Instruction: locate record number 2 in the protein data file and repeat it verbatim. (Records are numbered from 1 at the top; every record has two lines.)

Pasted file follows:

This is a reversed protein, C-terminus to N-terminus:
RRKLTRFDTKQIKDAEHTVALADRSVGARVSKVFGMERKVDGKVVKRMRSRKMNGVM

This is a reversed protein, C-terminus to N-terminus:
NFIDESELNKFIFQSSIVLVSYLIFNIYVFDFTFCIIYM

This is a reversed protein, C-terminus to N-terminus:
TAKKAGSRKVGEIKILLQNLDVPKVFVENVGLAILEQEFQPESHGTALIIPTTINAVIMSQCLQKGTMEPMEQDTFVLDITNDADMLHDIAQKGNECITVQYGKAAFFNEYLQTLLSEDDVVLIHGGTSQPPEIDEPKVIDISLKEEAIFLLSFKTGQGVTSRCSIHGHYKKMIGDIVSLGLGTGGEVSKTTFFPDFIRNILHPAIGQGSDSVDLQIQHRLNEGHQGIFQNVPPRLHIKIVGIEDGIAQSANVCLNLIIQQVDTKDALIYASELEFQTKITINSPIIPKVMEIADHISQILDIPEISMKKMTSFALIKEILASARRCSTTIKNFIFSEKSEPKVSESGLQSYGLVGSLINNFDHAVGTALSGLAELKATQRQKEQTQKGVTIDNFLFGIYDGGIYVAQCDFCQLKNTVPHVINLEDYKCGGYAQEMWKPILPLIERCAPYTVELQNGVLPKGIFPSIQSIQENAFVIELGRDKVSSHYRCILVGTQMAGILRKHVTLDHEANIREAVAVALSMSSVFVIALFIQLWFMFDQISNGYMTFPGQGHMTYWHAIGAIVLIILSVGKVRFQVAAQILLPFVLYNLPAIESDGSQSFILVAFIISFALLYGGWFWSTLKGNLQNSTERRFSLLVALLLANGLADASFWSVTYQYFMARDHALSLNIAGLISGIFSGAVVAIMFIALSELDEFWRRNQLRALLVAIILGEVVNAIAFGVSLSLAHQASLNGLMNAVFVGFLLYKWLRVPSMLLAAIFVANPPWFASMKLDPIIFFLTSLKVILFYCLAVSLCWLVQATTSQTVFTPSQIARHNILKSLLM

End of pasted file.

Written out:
This is a reversed protein, C-terminus to N-terminus:
NFIDESELNKFIFQSSIVLVSYLIFNIYVFDFTFCIIYM